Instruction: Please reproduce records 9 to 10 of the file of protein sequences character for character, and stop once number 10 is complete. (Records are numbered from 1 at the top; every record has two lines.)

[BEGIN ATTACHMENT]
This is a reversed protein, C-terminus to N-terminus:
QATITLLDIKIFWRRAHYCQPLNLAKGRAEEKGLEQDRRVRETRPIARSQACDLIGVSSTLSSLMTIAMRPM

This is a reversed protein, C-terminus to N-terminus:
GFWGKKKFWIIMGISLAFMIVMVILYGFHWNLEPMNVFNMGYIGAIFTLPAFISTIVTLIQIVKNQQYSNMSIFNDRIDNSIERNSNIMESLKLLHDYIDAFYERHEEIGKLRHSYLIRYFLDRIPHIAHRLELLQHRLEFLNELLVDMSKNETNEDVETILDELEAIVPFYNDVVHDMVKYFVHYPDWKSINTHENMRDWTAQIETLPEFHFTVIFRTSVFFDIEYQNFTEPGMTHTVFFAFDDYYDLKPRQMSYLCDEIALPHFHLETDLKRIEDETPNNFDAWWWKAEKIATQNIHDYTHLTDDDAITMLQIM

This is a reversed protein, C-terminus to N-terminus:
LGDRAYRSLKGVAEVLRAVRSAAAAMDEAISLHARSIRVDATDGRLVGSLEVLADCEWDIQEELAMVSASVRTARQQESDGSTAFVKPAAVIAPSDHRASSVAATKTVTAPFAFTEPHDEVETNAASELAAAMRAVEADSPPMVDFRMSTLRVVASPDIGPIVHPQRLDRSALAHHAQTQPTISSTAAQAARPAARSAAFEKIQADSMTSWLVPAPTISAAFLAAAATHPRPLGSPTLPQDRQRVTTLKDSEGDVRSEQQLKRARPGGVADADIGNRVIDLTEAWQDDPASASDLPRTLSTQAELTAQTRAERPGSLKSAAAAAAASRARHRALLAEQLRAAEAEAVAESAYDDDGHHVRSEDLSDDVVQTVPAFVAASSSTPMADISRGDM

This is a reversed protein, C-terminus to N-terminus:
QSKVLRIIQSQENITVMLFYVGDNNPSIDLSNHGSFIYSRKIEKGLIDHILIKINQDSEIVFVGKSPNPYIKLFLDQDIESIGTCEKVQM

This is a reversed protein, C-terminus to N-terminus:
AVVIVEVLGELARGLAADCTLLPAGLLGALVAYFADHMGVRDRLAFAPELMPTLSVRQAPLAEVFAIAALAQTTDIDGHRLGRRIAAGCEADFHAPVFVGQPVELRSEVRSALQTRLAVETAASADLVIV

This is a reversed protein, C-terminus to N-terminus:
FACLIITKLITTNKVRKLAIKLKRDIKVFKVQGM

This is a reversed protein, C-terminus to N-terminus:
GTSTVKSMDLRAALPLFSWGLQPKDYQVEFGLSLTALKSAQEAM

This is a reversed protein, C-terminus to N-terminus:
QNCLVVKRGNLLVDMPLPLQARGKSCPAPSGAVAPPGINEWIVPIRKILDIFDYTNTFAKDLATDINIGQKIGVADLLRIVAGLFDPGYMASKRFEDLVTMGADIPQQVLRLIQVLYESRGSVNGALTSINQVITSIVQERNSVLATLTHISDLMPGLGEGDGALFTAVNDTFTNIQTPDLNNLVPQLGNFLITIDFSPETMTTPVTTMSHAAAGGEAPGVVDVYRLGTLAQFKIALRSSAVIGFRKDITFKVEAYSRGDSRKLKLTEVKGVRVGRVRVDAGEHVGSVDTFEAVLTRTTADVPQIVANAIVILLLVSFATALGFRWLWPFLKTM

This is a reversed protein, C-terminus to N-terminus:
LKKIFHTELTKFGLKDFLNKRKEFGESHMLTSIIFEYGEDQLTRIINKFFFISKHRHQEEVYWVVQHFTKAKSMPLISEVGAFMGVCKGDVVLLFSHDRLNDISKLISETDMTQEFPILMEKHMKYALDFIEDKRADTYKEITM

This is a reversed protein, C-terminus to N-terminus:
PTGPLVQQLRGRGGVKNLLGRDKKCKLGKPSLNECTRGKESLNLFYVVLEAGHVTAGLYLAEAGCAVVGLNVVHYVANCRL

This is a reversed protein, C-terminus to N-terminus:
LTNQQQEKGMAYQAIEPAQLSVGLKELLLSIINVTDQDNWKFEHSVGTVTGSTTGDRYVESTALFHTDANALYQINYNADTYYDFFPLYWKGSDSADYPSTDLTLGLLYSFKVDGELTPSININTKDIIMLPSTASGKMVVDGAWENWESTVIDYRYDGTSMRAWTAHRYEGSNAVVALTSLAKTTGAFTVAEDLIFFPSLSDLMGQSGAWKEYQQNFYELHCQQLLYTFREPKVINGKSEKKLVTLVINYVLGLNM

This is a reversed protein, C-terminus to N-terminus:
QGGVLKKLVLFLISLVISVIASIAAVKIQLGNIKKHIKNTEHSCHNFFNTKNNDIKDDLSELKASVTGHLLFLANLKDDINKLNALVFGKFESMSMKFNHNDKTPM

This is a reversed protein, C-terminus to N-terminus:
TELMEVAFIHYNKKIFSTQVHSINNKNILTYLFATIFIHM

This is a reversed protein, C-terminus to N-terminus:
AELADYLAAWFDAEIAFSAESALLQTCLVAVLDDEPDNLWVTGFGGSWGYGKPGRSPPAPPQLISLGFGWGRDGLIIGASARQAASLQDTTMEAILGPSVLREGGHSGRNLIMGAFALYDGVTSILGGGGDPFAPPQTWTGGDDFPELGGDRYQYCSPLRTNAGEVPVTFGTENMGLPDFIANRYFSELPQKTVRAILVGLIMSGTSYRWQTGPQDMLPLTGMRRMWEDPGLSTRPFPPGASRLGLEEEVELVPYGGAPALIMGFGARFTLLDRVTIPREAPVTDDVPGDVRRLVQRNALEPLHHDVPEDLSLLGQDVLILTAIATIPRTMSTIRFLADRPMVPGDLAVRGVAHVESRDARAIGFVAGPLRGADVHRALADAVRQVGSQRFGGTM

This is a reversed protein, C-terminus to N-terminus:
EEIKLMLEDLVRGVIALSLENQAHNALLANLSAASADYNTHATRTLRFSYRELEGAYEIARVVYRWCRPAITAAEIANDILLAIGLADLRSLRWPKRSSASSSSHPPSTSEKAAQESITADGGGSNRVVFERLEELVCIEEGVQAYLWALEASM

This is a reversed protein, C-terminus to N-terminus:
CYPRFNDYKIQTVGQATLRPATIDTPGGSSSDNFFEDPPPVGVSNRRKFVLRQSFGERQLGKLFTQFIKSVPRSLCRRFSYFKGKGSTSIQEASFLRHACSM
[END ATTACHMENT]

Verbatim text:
This is a reversed protein, C-terminus to N-terminus:
LKKIFHTELTKFGLKDFLNKRKEFGESHMLTSIIFEYGEDQLTRIINKFFFISKHRHQEEVYWVVQHFTKAKSMPLISEVGAFMGVCKGDVVLLFSHDRLNDISKLISETDMTQEFPILMEKHMKYALDFIEDKRADTYKEITM

This is a reversed protein, C-terminus to N-terminus:
PTGPLVQQLRGRGGVKNLLGRDKKCKLGKPSLNECTRGKESLNLFYVVLEAGHVTAGLYLAEAGCAVVGLNVVHYVANCRL